Tasmanian Alkaloids has called on the federal government to relax controls over cannabidiol (CBD) - a non-psychoactive chemical found in cannabis plants.
A Senate inquiry was established last year to look into barriers for patients who wished to access medicinal cannabis.
Tasmanian Alkaloids chief executive Ross Murdoch said CBD should not have the same legislative and regulatory controls as the psychoactive drug tetrahydrocannabinol (THC).
He said the International Narcotic Control Board was soon to debate regulations over CBD and it was believed the international body would discontinue regulation of the chemical due to its non-psychoactive properties.
Dr Murdoch said it was a concern there was no strategy in place in Australia to address how a change would impact the country's regulations.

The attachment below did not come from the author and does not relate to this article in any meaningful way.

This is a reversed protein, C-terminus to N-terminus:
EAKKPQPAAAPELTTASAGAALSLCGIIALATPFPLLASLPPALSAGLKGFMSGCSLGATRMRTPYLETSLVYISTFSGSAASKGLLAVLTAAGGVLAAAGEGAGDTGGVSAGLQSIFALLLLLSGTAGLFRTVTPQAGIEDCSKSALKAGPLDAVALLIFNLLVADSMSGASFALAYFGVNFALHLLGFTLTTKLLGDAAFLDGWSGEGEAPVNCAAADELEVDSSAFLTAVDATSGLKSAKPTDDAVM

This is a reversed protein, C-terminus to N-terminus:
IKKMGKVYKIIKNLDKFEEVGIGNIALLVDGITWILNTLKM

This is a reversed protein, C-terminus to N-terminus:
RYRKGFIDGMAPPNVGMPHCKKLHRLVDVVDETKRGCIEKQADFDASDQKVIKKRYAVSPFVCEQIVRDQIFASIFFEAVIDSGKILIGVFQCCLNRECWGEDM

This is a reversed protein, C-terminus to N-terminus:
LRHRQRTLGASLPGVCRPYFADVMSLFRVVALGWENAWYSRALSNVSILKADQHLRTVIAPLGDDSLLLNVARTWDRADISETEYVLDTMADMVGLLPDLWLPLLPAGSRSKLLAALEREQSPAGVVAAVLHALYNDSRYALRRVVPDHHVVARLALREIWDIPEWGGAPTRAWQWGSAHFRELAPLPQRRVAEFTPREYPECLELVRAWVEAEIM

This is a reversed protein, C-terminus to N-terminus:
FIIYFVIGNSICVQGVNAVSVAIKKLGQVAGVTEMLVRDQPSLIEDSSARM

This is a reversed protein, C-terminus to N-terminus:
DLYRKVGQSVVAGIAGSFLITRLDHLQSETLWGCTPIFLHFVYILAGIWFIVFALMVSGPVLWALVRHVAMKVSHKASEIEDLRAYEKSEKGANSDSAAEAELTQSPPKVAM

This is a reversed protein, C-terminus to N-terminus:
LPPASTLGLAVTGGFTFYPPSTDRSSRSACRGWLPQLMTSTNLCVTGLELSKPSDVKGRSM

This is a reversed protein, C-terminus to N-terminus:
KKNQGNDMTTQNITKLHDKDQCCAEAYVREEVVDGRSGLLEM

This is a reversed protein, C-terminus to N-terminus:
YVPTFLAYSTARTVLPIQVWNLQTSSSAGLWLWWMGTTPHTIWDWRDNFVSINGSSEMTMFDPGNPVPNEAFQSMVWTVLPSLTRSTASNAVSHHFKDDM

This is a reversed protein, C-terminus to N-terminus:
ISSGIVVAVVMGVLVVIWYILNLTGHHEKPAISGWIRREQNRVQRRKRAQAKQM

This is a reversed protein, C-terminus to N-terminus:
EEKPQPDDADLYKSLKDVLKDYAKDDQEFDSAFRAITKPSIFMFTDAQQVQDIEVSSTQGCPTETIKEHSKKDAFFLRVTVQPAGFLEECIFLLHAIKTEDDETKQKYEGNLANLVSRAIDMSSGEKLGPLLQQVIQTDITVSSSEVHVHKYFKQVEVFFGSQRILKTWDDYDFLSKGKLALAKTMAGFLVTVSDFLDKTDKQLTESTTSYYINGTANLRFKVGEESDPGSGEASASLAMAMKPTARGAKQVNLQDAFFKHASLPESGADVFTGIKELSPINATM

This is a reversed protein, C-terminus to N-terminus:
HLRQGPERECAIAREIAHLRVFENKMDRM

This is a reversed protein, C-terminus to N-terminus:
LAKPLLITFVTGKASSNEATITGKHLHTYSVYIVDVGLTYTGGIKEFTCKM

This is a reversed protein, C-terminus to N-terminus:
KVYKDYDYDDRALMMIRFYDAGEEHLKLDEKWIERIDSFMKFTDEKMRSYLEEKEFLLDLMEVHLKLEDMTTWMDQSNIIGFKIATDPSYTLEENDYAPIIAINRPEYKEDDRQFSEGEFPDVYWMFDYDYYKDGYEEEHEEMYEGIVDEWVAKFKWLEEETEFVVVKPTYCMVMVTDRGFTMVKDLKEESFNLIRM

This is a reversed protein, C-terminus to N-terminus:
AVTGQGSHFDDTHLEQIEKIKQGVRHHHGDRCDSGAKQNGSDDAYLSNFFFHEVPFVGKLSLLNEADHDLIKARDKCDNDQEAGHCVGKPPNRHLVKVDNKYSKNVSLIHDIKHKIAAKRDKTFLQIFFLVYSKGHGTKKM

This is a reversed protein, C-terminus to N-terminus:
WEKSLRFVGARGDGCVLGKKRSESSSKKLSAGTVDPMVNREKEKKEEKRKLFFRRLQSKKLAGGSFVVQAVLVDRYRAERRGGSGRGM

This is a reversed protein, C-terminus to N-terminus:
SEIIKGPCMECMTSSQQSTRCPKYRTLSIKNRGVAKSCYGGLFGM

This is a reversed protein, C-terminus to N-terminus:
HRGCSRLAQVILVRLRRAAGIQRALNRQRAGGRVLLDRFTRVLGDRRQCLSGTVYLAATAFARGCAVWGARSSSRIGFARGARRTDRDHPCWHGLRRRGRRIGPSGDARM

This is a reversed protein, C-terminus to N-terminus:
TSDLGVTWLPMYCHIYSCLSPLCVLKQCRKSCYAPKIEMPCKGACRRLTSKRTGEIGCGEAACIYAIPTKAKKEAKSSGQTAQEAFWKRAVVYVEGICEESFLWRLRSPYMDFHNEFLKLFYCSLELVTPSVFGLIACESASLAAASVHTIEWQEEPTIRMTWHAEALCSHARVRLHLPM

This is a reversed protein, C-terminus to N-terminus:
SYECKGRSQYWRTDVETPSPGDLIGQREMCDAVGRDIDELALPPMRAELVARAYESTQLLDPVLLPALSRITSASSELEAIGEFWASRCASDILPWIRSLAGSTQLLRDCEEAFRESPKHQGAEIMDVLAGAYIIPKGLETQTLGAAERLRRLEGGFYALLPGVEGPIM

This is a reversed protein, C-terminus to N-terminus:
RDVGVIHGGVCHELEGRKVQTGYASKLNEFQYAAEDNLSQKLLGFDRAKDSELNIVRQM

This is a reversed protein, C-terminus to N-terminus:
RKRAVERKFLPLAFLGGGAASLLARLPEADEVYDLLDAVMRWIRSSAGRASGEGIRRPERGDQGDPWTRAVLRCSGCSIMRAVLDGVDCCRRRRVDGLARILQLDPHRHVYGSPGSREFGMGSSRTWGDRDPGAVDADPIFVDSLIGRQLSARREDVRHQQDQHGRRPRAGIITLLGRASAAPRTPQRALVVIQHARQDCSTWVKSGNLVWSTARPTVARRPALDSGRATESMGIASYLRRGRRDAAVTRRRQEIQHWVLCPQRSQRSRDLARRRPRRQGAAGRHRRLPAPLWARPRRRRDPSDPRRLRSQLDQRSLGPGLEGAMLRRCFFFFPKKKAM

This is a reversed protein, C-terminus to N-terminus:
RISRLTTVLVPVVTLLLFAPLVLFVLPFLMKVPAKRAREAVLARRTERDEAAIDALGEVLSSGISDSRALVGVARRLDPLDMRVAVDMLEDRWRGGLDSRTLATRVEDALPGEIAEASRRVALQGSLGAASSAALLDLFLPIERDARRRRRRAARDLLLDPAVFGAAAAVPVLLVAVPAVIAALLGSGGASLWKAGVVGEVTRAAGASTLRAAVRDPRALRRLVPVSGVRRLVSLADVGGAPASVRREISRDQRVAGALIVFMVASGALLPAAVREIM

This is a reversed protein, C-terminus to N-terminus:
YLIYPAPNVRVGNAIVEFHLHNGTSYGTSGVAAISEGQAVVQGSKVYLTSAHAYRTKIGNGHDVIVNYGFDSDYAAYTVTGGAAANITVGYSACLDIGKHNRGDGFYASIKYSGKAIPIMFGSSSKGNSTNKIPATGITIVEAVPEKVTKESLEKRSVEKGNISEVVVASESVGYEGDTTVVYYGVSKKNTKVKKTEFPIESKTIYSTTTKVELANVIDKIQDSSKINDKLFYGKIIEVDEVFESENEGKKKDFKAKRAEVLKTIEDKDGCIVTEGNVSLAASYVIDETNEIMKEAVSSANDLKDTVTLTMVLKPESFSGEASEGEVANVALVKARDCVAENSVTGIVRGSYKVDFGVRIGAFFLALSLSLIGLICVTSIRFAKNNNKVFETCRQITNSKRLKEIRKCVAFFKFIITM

He said a failure to act would stifle the country's small medicinal cannabis industry and see well-advanced international companies surpass it.
Dr Murdoch said the price of potential medicinal cannabis therapies for patients would increase and its availability would decrease.
He said large amounts of CBD could be extracted from industrial hemp residue.
"Large-scale extraction facilities, such as that operated by Tasmanian Alkaloids, are well-placed to extract the CBD from this material at scale, making it commercially feasible and the product potentially cheaper than that produced in smaller contained facilities," Dr Murdoch said.
"A current conflict between state and federal legislation, pertinent to cannabis crops, prevent a crop used for fibre and seed also being extracted for medicinal purposes.
"It is therefore presently illegal to extract the CBD from what is considered as waste material or a byproduct of the industrial hemp industry."
CBD is known to treat pain, nausea and limit epileptic seizures.
Sign up for our newsletter to stay up to date.